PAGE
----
When Boston College beat Virginia 60-53 on Jan. 7, Tomas Woldetensae played eight minutes for Virginia and took two shots.
Jay Huff fouled out and played 18 minutes. Mamadi Diakite picked up two fouls in the first 52 seconds, and played an ACC-low 24 minutes.
Jim Christian and Boston College took the floor without Derryck Thornton and Nik Popovic, their first and third leading scorers, respectively. Thornton adds playmaking ability at the guard spot, while Popovic uses an array of low-post moves to score effectively.
Only about five weeks have passed since the Eagles upset the Cavaliers, but Wednesday’s meeting in Charlottesville features two teams that look tremendously different than when they first played.
“They played well against us there,” Virginia head coach Tony Bennett said. “Obviously they beat us, and they were very good. I thought they played very hard, and they did a lot of good things. Now they add their two of their three top scorers.”
Boston College head coach Jim Christian liked his team’s effort in the first game, but he knows a few breaks going the other way could have turned a win into a defeat just as easily.
Jay Heath, who was forced to play just about the entire game at point guard for the Eagles with Thornton out, made a handful of contested and challenging shots to help propel the Eagles to a win.
“We made timely shots,” Christian said. “A couple of those shots were not the best of shots, but they went in. We were fortunate. We made timely shots, and we competed every possession.”
Christian wants his team to compete similarly to the way it did back in January, when the Eagles finished the game strong and gave Virginia fits on both ends of the floor.
Adding in two of his best scorers, who combined for 36 points in a win over N.C. State on Sunday night, helps the cause.
Virginia features a different lineup than it did in early January, too. Woldetensae has come on strong at shooting guard, earning at least 18 minutes in every game since the eight-minute performance against Boston College. In his last six games, Woldetensae has three performances with at least six made 3-pointers.
“He’s one of the guys in this league that if they see their first couple go in, they get in such a great rhythm it’s hard to stop them,” Christian said. “He’s got great length, and he uses screens very well.”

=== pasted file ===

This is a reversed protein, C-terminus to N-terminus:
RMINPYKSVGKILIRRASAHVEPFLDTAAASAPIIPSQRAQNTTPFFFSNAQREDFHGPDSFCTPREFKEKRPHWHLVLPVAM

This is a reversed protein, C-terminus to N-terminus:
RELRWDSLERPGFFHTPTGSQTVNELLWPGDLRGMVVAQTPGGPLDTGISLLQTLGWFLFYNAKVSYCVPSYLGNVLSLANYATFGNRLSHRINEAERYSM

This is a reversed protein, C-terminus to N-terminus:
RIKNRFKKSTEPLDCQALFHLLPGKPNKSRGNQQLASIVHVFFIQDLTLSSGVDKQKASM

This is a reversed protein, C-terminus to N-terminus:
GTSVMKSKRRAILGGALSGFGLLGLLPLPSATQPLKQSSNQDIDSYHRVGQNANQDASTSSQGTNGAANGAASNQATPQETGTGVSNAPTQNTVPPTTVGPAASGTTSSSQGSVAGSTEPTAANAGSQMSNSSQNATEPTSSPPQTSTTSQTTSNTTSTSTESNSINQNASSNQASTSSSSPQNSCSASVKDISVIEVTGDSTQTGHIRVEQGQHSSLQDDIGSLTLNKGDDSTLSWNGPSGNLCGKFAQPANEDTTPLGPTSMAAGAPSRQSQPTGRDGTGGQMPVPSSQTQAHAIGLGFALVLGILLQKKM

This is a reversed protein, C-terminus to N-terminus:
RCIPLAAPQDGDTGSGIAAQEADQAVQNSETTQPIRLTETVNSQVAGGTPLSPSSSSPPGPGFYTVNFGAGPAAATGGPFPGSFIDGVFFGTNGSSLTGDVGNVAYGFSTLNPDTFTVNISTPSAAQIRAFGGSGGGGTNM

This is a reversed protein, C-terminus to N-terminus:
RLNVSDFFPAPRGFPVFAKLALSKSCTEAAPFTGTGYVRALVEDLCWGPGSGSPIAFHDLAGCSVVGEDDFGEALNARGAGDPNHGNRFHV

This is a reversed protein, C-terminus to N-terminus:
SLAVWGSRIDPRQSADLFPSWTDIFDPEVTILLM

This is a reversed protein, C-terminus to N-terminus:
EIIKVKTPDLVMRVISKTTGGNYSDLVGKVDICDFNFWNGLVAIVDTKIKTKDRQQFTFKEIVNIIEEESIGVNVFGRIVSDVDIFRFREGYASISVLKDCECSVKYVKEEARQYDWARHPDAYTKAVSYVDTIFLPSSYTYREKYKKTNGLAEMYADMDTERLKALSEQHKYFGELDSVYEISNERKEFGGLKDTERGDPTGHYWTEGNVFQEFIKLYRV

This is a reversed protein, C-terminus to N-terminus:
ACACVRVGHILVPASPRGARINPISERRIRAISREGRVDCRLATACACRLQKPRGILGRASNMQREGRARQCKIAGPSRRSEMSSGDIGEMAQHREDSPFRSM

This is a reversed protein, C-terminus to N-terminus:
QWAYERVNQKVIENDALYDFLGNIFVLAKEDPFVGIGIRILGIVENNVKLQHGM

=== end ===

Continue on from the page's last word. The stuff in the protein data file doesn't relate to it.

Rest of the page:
Two of the guys who screen well and also score efficiently are Diakite and Huff.
The duo combined for just 42 minutes on the court in the first meeting because of foul trouble. Diakite picked up a pair of quick fouls and saw just a few minutes of play in the first half.
Huff missed the final 4:21 of the first half, and UVa trailed 30-26 at halftime.
In the final 20 minutes, Huff struggled even more with foul trouble before fouling out for the first time all season with 2:03 remaining.
Bennett credits Boston College’s offensive system and philosophy as the reason the Cavaliers struggled a bit with foul trouble. With two of its best offensive players in the lineup this time around, avoiding fouls will be a key for Virginia.
“They’re very good offensively,” Bennett said. “They really move hard, cut hard and just have a lot of very good actions. I think Jimmy does a heck of a job and has them so well coached and well prepared … now they’re healthy.”
Boston College sits at just 13-13 on the season, but the Eagles pose challenges, especially with Popovic and Thornton in the mix.
If history says anything, the Cavaliers have a good shot of beating the Eagles despite the challenges the Eagles present.
Going back to the start of the 2012-13 season, the only ACC team to beat the Cavaliers twice in the same season was Duke last year.
Boston College also is 0-5 in its last five trips to Charlottesville, with its last win coming in February of 2011 with Steve Donahue as the head coach.
As Virginia continues to battle for an NCAA Tournament spot, Wednesday night offers it a chance to avenge its worst loss — at least on paper — of the season.
It’s also an opportunity to avoid a bad loss in the eyes of the NCAA Selection Committee.
Virginia wants to make the NCAA Tournament. If it takes care of business against middle-of-the-pack ACC squads, that goal is realistic.
“You know nothing but solid basketball is going to help you accomplish that goal,” Bennett said.